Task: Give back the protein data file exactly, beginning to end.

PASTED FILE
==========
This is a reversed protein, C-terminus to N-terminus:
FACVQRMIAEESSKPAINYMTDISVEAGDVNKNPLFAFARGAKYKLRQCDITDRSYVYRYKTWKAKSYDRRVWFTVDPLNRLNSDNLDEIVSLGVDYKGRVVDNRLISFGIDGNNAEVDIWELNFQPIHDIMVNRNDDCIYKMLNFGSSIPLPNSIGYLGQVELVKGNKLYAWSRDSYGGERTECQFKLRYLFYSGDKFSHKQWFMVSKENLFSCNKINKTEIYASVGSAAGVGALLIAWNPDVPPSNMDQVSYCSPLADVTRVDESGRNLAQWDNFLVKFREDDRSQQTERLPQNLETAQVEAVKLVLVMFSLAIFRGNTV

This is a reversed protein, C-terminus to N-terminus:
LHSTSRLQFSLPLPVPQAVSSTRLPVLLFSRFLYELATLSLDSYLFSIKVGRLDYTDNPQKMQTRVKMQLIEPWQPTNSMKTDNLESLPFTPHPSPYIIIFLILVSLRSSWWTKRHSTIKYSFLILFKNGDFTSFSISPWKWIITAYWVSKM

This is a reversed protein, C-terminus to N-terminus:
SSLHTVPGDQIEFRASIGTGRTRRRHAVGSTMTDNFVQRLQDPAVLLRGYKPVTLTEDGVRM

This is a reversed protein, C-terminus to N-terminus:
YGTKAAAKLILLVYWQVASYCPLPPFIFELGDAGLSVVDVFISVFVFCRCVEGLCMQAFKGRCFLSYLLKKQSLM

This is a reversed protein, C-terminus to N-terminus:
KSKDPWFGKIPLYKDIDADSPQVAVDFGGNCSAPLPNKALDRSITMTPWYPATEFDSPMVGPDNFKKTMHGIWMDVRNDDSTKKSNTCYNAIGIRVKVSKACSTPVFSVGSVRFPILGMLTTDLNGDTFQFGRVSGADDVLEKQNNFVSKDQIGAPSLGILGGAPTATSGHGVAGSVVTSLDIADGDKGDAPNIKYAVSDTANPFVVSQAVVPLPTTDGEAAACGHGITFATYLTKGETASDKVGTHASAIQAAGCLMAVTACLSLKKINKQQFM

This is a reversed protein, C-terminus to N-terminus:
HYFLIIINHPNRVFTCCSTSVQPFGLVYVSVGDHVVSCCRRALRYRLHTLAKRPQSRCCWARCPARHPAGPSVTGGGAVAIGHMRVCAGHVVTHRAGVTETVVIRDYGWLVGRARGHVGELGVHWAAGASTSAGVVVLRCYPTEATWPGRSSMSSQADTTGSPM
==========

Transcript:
This is a reversed protein, C-terminus to N-terminus:
FACVQRMIAEESSKPAINYMTDISVEAGDVNKNPLFAFARGAKYKLRQCDITDRSYVYRYKTWKAKSYDRRVWFTVDPLNRLNSDNLDEIVSLGVDYKGRVVDNRLISFGIDGNNAEVDIWELNFQPIHDIMVNRNDDCIYKMLNFGSSIPLPNSIGYLGQVELVKGNKLYAWSRDSYGGERTECQFKLRYLFYSGDKFSHKQWFMVSKENLFSCNKINKTEIYASVGSAAGVGALLIAWNPDVPPSNMDQVSYCSPLADVTRVDESGRNLAQWDNFLVKFREDDRSQQTERLPQNLETAQVEAVKLVLVMFSLAIFRGNTV

This is a reversed protein, C-terminus to N-terminus:
LHSTSRLQFSLPLPVPQAVSSTRLPVLLFSRFLYELATLSLDSYLFSIKVGRLDYTDNPQKMQTRVKMQLIEPWQPTNSMKTDNLESLPFTPHPSPYIIIFLILVSLRSSWWTKRHSTIKYSFLILFKNGDFTSFSISPWKWIITAYWVSKM

This is a reversed protein, C-terminus to N-terminus:
SSLHTVPGDQIEFRASIGTGRTRRRHAVGSTMTDNFVQRLQDPAVLLRGYKPVTLTEDGVRM

This is a reversed protein, C-terminus to N-terminus:
YGTKAAAKLILLVYWQVASYCPLPPFIFELGDAGLSVVDVFISVFVFCRCVEGLCMQAFKGRCFLSYLLKKQSLM

This is a reversed protein, C-terminus to N-terminus:
KSKDPWFGKIPLYKDIDADSPQVAVDFGGNCSAPLPNKALDRSITMTPWYPATEFDSPMVGPDNFKKTMHGIWMDVRNDDSTKKSNTCYNAIGIRVKVSKACSTPVFSVGSVRFPILGMLTTDLNGDTFQFGRVSGADDVLEKQNNFVSKDQIGAPSLGILGGAPTATSGHGVAGSVVTSLDIADGDKGDAPNIKYAVSDTANPFVVSQAVVPLPTTDGEAAACGHGITFATYLTKGETASDKVGTHASAIQAAGCLMAVTACLSLKKINKQQFM

This is a reversed protein, C-terminus to N-terminus:
HYFLIIINHPNRVFTCCSTSVQPFGLVYVSVGDHVVSCCRRALRYRLHTLAKRPQSRCCWARCPARHPAGPSVTGGGAVAIGHMRVCAGHVVTHRAGVTETVVIRDYGWLVGRARGHVGELGVHWAAGASTSAGVVVLRCYPTEATWPGRSSMSSQADTTGSPM